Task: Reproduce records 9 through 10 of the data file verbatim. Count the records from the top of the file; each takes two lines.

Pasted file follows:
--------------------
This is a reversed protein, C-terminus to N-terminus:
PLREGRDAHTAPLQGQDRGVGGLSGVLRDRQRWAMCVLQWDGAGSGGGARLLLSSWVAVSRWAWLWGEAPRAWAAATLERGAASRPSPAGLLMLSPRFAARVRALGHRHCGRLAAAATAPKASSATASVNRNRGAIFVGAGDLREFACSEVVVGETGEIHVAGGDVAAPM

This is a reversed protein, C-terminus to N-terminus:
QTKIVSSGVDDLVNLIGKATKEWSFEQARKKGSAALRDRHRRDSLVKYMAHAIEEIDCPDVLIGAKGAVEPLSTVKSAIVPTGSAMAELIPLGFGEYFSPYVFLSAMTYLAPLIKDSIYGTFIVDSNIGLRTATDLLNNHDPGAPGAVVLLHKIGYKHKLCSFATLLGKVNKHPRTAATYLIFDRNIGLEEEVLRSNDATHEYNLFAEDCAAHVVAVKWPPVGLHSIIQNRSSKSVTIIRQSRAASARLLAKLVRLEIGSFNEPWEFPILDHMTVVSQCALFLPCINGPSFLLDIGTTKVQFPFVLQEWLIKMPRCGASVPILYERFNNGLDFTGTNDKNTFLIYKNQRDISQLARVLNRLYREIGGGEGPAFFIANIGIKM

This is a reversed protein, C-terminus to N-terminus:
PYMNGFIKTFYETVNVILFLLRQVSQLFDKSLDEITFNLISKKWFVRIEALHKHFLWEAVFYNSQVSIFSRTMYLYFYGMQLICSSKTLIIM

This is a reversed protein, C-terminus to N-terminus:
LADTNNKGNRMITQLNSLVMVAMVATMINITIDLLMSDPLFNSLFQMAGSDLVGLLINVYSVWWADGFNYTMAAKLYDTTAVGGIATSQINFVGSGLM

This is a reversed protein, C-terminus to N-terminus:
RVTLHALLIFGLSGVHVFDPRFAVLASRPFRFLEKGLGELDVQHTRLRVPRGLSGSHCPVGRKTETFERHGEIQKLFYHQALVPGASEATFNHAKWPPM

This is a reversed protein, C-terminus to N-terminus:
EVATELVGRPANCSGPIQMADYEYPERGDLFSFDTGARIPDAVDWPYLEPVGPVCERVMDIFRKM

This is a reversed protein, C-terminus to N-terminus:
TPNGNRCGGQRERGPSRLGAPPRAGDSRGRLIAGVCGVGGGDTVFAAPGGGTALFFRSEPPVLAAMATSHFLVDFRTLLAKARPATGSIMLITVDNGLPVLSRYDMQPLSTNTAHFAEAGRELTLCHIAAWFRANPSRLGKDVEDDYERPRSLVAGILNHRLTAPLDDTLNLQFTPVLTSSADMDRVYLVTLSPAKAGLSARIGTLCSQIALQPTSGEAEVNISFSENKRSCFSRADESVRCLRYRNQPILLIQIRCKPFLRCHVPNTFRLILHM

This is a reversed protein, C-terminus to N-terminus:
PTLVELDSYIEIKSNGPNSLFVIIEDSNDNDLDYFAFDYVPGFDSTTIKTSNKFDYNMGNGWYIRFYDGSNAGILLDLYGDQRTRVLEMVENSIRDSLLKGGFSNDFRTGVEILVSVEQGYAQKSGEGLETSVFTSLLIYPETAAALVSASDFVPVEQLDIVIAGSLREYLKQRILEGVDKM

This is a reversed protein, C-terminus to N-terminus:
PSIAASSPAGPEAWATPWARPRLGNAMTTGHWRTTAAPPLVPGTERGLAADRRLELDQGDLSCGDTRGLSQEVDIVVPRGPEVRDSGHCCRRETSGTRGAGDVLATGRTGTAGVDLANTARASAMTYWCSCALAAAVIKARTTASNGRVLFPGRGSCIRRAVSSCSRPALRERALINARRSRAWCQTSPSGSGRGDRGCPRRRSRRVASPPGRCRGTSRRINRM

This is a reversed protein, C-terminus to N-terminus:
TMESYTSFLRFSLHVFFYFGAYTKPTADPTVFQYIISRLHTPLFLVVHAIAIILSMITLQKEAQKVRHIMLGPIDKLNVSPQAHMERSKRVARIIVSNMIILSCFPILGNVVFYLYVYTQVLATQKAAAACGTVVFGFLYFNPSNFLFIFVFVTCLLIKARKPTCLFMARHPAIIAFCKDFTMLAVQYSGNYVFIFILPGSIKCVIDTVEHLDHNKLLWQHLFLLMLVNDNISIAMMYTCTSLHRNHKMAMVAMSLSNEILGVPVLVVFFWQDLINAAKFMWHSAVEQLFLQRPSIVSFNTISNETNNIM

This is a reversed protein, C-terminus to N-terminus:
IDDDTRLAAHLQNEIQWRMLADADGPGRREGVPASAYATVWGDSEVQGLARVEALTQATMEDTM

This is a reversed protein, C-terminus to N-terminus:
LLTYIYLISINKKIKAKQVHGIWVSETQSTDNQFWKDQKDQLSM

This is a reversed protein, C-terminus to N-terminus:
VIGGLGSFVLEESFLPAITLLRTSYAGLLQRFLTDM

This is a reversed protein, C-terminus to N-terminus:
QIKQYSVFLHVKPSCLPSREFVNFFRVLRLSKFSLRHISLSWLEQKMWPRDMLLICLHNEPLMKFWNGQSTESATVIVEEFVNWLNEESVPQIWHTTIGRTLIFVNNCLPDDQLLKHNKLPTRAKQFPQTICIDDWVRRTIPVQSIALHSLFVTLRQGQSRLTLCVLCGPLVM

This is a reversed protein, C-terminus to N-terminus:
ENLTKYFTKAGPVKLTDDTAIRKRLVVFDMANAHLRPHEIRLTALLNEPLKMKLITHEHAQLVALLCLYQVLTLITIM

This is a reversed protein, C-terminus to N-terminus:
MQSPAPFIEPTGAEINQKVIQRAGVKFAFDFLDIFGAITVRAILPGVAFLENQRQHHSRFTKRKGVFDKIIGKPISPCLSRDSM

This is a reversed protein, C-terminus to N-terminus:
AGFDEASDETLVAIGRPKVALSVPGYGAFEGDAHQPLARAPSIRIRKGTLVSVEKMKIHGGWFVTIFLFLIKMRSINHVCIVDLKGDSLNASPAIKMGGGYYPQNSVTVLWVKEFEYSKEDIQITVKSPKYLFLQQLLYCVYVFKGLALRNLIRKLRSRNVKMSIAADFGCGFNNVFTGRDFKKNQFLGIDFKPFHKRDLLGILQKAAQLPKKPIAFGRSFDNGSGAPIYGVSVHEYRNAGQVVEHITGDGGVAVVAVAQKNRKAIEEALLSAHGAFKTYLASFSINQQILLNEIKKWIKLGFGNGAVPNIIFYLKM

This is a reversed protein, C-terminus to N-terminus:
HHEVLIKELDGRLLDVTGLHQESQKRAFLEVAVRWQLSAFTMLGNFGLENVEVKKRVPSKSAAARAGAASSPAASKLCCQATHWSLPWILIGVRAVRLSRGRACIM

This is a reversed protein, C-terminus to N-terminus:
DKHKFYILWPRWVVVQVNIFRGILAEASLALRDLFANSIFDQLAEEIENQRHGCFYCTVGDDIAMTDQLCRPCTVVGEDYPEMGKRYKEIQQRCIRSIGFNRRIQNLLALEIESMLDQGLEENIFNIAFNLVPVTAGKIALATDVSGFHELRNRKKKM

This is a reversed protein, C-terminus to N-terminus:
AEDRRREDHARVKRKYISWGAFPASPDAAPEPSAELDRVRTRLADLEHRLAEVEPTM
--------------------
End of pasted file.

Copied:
This is a reversed protein, C-terminus to N-terminus:
PSIAASSPAGPEAWATPWARPRLGNAMTTGHWRTTAAPPLVPGTERGLAADRRLELDQGDLSCGDTRGLSQEVDIVVPRGPEVRDSGHCCRRETSGTRGAGDVLATGRTGTAGVDLANTARASAMTYWCSCALAAAVIKARTTASNGRVLFPGRGSCIRRAVSSCSRPALRERALINARRSRAWCQTSPSGSGRGDRGCPRRRSRRVASPPGRCRGTSRRINRM

This is a reversed protein, C-terminus to N-terminus:
TMESYTSFLRFSLHVFFYFGAYTKPTADPTVFQYIISRLHTPLFLVVHAIAIILSMITLQKEAQKVRHIMLGPIDKLNVSPQAHMERSKRVARIIVSNMIILSCFPILGNVVFYLYVYTQVLATQKAAAACGTVVFGFLYFNPSNFLFIFVFVTCLLIKARKPTCLFMARHPAIIAFCKDFTMLAVQYSGNYVFIFILPGSIKCVIDTVEHLDHNKLLWQHLFLLMLVNDNISIAMMYTCTSLHRNHKMAMVAMSLSNEILGVPVLVVFFWQDLINAAKFMWHSAVEQLFLQRPSIVSFNTISNETNNIM